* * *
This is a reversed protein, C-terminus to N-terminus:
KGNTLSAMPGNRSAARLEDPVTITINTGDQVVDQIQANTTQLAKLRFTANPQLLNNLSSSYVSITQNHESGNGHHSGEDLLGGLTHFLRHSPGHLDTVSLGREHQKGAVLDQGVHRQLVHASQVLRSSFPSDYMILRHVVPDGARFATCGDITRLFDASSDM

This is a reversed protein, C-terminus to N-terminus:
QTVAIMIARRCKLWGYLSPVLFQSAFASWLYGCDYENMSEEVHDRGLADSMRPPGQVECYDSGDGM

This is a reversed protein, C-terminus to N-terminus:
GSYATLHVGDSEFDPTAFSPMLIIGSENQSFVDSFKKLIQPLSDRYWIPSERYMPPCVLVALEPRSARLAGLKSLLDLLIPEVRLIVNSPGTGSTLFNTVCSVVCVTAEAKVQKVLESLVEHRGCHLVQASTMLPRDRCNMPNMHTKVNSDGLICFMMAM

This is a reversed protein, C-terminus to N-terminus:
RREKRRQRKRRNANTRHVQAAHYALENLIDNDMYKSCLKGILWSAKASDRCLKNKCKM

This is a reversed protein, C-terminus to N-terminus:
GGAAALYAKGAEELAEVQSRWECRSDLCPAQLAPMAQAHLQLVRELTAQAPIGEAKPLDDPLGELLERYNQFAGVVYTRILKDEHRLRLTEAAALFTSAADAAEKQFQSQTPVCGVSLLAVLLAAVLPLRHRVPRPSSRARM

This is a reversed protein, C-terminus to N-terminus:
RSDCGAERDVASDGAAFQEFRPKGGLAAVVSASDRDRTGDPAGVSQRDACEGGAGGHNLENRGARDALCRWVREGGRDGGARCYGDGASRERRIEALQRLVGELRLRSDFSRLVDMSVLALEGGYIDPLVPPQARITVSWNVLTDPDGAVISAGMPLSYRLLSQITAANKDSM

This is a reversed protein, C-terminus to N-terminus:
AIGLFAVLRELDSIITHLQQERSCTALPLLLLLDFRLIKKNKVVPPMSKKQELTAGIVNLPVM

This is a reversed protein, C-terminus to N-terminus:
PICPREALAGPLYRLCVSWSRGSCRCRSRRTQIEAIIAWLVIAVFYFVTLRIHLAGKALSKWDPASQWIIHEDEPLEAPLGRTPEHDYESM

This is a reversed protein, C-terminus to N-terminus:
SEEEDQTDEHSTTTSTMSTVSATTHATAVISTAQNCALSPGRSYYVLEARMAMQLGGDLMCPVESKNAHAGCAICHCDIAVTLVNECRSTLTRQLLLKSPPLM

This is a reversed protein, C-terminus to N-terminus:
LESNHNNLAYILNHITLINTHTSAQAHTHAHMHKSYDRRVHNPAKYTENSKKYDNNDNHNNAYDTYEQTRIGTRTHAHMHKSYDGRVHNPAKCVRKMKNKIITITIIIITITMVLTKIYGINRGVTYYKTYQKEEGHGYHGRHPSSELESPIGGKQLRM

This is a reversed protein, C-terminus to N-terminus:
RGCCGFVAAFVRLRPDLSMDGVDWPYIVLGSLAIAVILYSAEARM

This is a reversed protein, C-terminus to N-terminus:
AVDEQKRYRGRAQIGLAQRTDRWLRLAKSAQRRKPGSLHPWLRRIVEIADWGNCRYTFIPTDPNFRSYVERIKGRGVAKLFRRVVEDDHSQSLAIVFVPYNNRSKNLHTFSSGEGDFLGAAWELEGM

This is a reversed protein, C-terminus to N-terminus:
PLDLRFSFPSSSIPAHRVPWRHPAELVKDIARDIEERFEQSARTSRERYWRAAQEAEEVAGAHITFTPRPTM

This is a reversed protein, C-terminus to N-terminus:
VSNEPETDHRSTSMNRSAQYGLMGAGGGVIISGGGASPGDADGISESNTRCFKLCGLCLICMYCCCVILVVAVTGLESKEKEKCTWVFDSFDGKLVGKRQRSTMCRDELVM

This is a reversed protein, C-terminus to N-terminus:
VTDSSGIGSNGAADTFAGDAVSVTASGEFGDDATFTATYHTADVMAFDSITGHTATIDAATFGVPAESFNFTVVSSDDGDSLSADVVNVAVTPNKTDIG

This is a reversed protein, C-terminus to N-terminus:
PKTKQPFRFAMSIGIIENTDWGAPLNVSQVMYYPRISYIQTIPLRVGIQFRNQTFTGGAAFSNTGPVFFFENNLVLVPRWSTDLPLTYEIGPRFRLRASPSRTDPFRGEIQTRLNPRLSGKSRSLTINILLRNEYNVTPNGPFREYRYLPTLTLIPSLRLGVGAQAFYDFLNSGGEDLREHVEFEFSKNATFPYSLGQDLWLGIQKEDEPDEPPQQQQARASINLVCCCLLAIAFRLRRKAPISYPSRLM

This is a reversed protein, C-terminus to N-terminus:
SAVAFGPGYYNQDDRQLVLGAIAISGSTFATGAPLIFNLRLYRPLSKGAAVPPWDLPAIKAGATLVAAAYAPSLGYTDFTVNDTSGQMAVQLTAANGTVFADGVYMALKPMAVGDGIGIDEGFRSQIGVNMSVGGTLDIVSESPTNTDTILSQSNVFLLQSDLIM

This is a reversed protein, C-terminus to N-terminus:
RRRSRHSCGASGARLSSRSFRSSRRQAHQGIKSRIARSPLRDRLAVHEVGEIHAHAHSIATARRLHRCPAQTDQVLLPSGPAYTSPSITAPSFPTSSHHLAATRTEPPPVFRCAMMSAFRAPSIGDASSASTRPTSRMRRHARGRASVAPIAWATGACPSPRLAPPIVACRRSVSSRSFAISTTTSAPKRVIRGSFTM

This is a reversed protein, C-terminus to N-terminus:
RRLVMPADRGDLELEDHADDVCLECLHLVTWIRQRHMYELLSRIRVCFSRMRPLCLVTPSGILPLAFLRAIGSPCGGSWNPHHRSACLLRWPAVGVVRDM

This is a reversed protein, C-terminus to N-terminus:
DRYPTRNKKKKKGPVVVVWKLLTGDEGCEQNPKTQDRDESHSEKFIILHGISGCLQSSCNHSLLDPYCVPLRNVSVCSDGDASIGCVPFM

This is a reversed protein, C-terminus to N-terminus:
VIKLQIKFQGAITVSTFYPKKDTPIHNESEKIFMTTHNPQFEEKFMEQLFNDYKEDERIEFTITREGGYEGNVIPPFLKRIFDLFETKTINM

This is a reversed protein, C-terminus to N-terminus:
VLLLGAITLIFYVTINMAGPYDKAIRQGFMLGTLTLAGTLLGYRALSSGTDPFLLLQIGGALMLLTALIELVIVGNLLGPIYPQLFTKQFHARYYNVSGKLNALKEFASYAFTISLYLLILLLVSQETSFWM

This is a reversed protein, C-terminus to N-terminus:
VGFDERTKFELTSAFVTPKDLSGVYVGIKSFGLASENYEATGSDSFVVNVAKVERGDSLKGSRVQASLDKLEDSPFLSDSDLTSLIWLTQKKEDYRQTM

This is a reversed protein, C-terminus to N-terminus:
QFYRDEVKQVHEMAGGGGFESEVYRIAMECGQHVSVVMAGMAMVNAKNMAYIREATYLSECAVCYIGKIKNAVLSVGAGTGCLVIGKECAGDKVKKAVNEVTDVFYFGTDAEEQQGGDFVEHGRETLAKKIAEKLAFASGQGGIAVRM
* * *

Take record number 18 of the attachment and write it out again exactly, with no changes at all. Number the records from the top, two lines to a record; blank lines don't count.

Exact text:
This is a reversed protein, C-terminus to N-terminus:
RRRSRHSCGASGARLSSRSFRSSRRQAHQGIKSRIARSPLRDRLAVHEVGEIHAHAHSIATARRLHRCPAQTDQVLLPSGPAYTSPSITAPSFPTSSHHLAATRTEPPPVFRCAMMSAFRAPSIGDASSASTRPTSRMRRHARGRASVAPIAWATGACPSPRLAPPIVACRRSVSSRSFAISTTTSAPKRVIRGSFTM